Published for Nebraska Public Media
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In December, Congress passed a second relief bill to help students catch up from pandemic learning losses in schools all across the country. Lincoln Public Schools (LPS) is deciding what they’ll do with their $63 million in funding for next school year.
Scott Middle School eighth grade math teacher Alicia Davis hopes her students feel valued and heard this school year, regardless if they learned in-person or remotely during the pandemic.
"We had students that struggled in a remote environment or struggled because they had big life things happening," she said. 'They might have had a parent that lost a job, they might have had an inability to get to school, they might have had people that were sick from COVID-19. And so life happens, and not everyone may be learned in the same way."
Lincoln Public Schools wants to help their students with learning loss. They’re working on a plan to make up for lost time like adding an interventionist teacher in each school building. Associate Superintendent for Instruction Matt Larson said the interventionist would teach some students one-on-one. They would also help teachers with their lesson plans.
"We hope we can use these funds to ensure that each and every student is on grade level or above in the Lincoln Public Schools. That each and every student graduates on time, college career and civic ready," he said. National standardized tests, like MAP Growth, show Lincoln elementary and middle school students’ math scores dropped significantly in 2020 compared to fall 2019. Plus, more than 10% of students failed two or more classes in fall 2020, and most of them were remote students.
"Last year, students that I had that never failed before were failing, especially when they were Zoom students," said Deb Ramussen, president of the Lincoln Education Association.
Last year, she was a guidance counselor at Goodrich Middle School. Ramussen believes students do better when they're in school with a teacher. There’s a learning loss because students can’t interact in real time. She said most of the time, remote students didn’t have their cameras on during Zoom classes, so they weren’t that engaged in learning.
"Almost half of my students sometimes were on Zoom, I saw their grades just dipping. I saw their enthusiasm for actually being in school dipping," she said. "So I know that group had learning loss, and that they're freshmen at the high school level now."
Layla Riley is a junior in Lincoln Southeast High School. She spent her school year half in person and half online. She said it was really difficult when she had to learn remotely.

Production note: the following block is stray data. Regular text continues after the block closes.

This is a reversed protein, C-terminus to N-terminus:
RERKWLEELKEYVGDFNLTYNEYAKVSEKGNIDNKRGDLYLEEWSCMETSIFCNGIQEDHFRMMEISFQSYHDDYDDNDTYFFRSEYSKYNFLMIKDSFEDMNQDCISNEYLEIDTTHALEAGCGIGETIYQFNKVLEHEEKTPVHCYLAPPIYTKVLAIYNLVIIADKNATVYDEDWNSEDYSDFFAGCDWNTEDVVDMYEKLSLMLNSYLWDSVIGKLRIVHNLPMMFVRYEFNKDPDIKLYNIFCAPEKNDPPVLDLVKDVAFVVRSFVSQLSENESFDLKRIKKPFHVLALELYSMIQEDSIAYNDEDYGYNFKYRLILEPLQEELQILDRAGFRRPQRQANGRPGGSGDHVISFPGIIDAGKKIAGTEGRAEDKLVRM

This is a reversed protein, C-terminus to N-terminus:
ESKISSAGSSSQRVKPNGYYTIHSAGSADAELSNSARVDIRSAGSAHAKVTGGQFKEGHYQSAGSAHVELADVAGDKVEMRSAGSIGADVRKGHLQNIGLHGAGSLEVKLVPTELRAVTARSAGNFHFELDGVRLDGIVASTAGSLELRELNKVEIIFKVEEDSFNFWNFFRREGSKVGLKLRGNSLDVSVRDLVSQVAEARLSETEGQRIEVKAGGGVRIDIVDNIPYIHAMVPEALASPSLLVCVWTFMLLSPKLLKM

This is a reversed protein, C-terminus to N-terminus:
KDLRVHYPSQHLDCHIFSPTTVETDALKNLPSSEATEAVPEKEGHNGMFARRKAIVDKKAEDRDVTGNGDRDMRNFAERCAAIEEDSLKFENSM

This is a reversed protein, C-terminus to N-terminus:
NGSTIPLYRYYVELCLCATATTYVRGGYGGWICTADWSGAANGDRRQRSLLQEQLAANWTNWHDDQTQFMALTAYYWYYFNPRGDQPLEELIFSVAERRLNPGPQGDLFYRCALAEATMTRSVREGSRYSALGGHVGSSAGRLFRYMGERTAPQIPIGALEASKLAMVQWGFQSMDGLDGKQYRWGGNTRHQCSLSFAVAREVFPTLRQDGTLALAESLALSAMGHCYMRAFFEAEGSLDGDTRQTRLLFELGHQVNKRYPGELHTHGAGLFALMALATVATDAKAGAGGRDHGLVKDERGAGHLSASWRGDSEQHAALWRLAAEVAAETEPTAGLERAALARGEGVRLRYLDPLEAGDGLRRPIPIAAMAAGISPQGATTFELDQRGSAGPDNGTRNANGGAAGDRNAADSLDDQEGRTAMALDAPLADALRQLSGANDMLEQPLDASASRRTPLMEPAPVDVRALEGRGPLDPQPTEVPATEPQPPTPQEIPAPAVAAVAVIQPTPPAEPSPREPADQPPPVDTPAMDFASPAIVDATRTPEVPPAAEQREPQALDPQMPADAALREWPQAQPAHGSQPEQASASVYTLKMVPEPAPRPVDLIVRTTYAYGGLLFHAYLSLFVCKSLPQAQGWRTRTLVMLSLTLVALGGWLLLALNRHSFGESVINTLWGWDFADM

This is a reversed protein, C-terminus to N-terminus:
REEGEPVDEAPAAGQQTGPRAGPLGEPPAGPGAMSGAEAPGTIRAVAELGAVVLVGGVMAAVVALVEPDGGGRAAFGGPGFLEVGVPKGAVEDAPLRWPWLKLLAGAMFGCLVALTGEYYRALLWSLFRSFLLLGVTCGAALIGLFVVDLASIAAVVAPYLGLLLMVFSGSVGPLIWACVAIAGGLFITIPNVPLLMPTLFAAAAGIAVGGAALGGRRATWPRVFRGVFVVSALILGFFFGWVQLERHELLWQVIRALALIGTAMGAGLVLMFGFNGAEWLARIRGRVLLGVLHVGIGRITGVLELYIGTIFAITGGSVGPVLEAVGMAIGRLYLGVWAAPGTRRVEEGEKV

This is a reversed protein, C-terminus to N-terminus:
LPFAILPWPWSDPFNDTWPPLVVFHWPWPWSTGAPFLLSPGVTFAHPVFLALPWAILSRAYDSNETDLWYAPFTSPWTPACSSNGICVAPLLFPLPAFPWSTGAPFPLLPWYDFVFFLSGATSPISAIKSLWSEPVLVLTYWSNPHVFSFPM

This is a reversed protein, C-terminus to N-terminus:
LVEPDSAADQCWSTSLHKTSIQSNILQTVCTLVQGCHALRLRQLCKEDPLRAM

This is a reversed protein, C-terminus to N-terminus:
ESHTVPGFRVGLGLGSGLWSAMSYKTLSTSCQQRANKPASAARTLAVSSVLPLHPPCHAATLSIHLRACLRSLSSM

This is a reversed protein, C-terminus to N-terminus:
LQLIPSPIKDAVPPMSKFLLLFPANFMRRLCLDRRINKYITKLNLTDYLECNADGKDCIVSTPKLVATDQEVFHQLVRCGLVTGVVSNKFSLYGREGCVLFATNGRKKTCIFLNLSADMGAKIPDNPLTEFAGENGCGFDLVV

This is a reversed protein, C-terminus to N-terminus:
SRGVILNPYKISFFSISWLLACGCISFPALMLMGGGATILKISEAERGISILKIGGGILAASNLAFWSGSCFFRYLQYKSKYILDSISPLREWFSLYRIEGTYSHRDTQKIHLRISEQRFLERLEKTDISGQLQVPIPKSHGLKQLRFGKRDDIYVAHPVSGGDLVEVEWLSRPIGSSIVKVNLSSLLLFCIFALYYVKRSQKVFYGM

"It was so easy to become distracted, or have to do other things when at home," she said. "Like for math, especially, I felt like I could have done better if I would have been in-person."
Riley said her friend’s GPA dropped from a 4.0 to a 3.6 from being on Zoom full time.
Eighth grade math teacher Alicia Davis said while there is learning loss in the district, she doesn’t want her students to be defined by a label.
"Do I want a student coming back to school this year, feeling that they are behind? No," Davis said. "My fear would be that a student feels that way. And then that becomes a self-fulfilling prophecy, and then the equity gaps that we have just get exasperated."
That’s why Matt Larson said the district plans to help students, but not by extending the school day, something that had been considered. Instead, they’ll offer optional after-school instruction, more summer school for all grade levels, and increase the number of guidance counselors in each school.
"We believe the best thing we can do is to provide the academic and social emotional supports that students need so that they can become successful, feel that success, and realize that they can get back on grade level and be successful," Larson said.
Junior Layla Riley said she’s glad LPS is helping students who may have been disadvantaged by remote learning during the pandemic, but she’s most excited about increasing mental health awareness. She said isolation on top of dropping grades and an overwhelming amount of schoolwork can be even more difficult to deal with. "This is very important, and I think students need this now more than ever," she said.
The first draft of the district’s plan for the $63 million will be published on its website September 1. Larson encourages the public to share their thoughts, until the district submits a final draft to the state department of education September 15.